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[pohl-kat] /ˈpoʊlˌkæt/
noun, plural polecats (especially collectively) polecat.
a European mammal, Mustela putorius, of the weasel family, having a blackish fur and ejecting a fetid fluid when attacked or disturbed.
Compare ferret1 (def 1).
any of various North American skunks.
Origin of polecat
1275-1325; Middle English polcat, perhaps equivalent to Middle French pol, poul chicken (< Latin pullus) + cat1 Unabridged
Based on the Random House Dictionary, © Random House, Inc. 2018.
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Examples from the Web for polecat
Historical Examples
  • If you can convert a man by callin' him a polecat, why, call him one, of course.

    Aunt Jane of Kentucky Eliza Calvert Hall
  • But you must remember that a polecat is only dangerous when frightened.

  • Like others of its tribe, the polecat kills more prey than it needs.

    Poachers and Poaching John Watson
  • Kaug, in these dialects is a porcupine, and She kaug a polecat.

    The Indian in his Wigwam Henry R. Schoolcraft
  • The polecat is the most exclusive of animals—the garlic of vegetables.

    The Complete Cynic Oliver Herford
  • Thats a polecat, the cruellest and most bloodthirsty beast in creation.

    The Duel A. I. Kuprin
  • The foyne appears to have been the same as the polecat or fitchet.

    Chats on Costume G. Woolliscroft Rhead
  • Husband rolling in drunk, stink of pub off him like a polecat.

    Ulysses James Joyce
  • The polecat, weasel, and stoat are often too abundant for keepers of poultry.

    The Story of the Hills H. N. Hutchinson
  • I reckon I'd as soon bleed a polecat as a Ryan, if I yearned for blood.

    Curly Roger Pocock
British Dictionary definitions for polecat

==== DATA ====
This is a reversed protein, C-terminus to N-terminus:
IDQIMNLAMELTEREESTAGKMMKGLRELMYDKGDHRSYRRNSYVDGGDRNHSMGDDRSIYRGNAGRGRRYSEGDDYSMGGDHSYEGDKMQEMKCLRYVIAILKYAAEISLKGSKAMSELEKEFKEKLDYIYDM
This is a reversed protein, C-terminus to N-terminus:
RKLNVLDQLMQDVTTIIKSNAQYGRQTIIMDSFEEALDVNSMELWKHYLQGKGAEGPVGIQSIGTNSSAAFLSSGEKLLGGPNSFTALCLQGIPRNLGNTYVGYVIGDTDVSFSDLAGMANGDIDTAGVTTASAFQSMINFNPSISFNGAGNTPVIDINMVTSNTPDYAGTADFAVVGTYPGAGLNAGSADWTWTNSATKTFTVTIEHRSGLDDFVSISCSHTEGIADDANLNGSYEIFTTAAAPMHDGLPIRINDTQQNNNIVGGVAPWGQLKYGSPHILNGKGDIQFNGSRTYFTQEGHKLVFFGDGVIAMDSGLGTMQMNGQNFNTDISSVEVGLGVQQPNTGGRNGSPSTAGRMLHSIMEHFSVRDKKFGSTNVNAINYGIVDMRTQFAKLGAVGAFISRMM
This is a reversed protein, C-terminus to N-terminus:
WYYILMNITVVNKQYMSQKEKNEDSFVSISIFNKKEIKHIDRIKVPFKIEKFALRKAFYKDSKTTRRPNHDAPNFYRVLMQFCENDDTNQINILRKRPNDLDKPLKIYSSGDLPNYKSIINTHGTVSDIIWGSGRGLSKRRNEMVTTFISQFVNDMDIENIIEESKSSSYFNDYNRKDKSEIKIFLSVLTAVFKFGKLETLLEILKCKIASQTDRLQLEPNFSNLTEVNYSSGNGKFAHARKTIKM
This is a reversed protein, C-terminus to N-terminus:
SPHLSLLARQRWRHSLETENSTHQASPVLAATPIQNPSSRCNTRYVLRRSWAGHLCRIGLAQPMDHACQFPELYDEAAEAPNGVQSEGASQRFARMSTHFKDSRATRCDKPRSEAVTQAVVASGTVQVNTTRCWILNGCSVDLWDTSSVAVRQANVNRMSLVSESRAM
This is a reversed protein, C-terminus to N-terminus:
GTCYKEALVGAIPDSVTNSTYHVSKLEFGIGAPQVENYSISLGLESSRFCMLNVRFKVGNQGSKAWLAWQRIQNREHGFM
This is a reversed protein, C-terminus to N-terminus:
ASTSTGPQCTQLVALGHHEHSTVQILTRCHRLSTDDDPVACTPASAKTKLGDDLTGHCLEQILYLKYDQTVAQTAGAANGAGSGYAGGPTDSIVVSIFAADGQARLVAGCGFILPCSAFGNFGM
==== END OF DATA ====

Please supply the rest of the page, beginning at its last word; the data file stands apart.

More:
noun (pl) -cats, -cat
Also called (formerly) foumart. a dark brown musteline mammal, Mustela putorius, of woodlands of Europe, Asia, and N Africa, that is closely related to but larger than the weasel and gives off an unpleasant smell See also sweet marten
any of various related animals, such as the marbled polecat,Vormela peregusna
(US) a nontechnical name for skunk (sense 1)
Word Origin
C14 polcat, perhaps from Old French pol cock, from Latin pullus, + cat1; from its habit of preying on poultry
Collins English Dictionary - Complete & Unabridged 2012 Digital Edition
© William Collins Sons & Co. Ltd. 1979, 1986 © HarperCollins
Publishers 1998, 2000, 2003, 2005, 2006, 2007, 2009, 2012
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Word Origin and History for polecat

early 14c., from cat (n.); the first element is perhaps Anglo-French pol, from Old French poule "fowl, hen" (see pullet (n.)); so called because it preys on poultry [Klein]. The other alternative is that the first element is from Old French pulent "stinking," for obvious reasons. Originally the European Putorius foetidus; also applied to related U.S. skunks since 1680s.

Online Etymology Dictionary, © 2010 Douglas Harper
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